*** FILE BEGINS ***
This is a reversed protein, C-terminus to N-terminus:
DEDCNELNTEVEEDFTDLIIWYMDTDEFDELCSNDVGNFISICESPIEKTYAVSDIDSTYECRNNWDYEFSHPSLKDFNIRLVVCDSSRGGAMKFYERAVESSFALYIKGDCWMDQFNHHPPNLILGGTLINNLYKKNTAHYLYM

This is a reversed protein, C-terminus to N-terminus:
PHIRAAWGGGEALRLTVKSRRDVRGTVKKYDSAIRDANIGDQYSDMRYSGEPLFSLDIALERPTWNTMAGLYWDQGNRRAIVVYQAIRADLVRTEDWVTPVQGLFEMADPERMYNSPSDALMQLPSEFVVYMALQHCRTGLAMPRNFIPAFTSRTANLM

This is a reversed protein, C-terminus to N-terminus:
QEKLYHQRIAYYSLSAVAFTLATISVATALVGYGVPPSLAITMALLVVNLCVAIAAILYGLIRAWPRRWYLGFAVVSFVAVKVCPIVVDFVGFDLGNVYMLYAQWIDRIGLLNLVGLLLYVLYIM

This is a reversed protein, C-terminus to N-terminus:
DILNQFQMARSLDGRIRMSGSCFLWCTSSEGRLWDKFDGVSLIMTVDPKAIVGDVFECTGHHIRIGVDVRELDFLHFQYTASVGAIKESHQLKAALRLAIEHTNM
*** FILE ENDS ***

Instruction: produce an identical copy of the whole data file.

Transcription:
This is a reversed protein, C-terminus to N-terminus:
DEDCNELNTEVEEDFTDLIIWYMDTDEFDELCSNDVGNFISICESPIEKTYAVSDIDSTYECRNNWDYEFSHPSLKDFNIRLVVCDSSRGGAMKFYERAVESSFALYIKGDCWMDQFNHHPPNLILGGTLINNLYKKNTAHYLYM

This is a reversed protein, C-terminus to N-terminus:
PHIRAAWGGGEALRLTVKSRRDVRGTVKKYDSAIRDANIGDQYSDMRYSGEPLFSLDIALERPTWNTMAGLYWDQGNRRAIVVYQAIRADLVRTEDWVTPVQGLFEMADPERMYNSPSDALMQLPSEFVVYMALQHCRTGLAMPRNFIPAFTSRTANLM

This is a reversed protein, C-terminus to N-terminus:
QEKLYHQRIAYYSLSAVAFTLATISVATALVGYGVPPSLAITMALLVVNLCVAIAAILYGLIRAWPRRWYLGFAVVSFVAVKVCPIVVDFVGFDLGNVYMLYAQWIDRIGLLNLVGLLLYVLYIM

This is a reversed protein, C-terminus to N-terminus:
DILNQFQMARSLDGRIRMSGSCFLWCTSSEGRLWDKFDGVSLIMTVDPKAIVGDVFECTGHHIRIGVDVRELDFLHFQYTASVGAIKESHQLKAALRLAIEHTNM